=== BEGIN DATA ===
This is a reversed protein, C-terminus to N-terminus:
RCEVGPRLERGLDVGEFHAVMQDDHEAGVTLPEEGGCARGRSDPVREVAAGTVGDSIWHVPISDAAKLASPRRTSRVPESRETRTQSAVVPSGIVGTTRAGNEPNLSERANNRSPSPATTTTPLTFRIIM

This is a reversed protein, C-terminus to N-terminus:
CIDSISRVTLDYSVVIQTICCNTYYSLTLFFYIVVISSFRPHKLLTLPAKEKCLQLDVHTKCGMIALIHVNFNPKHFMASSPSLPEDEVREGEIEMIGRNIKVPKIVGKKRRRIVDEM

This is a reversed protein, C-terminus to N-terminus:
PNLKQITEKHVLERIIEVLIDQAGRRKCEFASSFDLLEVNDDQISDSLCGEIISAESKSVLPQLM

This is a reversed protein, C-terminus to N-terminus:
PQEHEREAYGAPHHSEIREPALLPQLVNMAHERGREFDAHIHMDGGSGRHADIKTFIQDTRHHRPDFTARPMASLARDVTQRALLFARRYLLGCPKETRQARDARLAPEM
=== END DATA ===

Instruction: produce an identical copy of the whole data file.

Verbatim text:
This is a reversed protein, C-terminus to N-terminus:
RCEVGPRLERGLDVGEFHAVMQDDHEAGVTLPEEGGCARGRSDPVREVAAGTVGDSIWHVPISDAAKLASPRRTSRVPESRETRTQSAVVPSGIVGTTRAGNEPNLSERANNRSPSPATTTTPLTFRIIM

This is a reversed protein, C-terminus to N-terminus:
CIDSISRVTLDYSVVIQTICCNTYYSLTLFFYIVVISSFRPHKLLTLPAKEKCLQLDVHTKCGMIALIHVNFNPKHFMASSPSLPEDEVREGEIEMIGRNIKVPKIVGKKRRRIVDEM

This is a reversed protein, C-terminus to N-terminus:
PNLKQITEKHVLERIIEVLIDQAGRRKCEFASSFDLLEVNDDQISDSLCGEIISAESKSVLPQLM

This is a reversed protein, C-terminus to N-terminus:
PQEHEREAYGAPHHSEIREPALLPQLVNMAHERGREFDAHIHMDGGSGRHADIKTFIQDTRHHRPDFTARPMASLARDVTQRALLFARRYLLGCPKETRQARDARLAPEM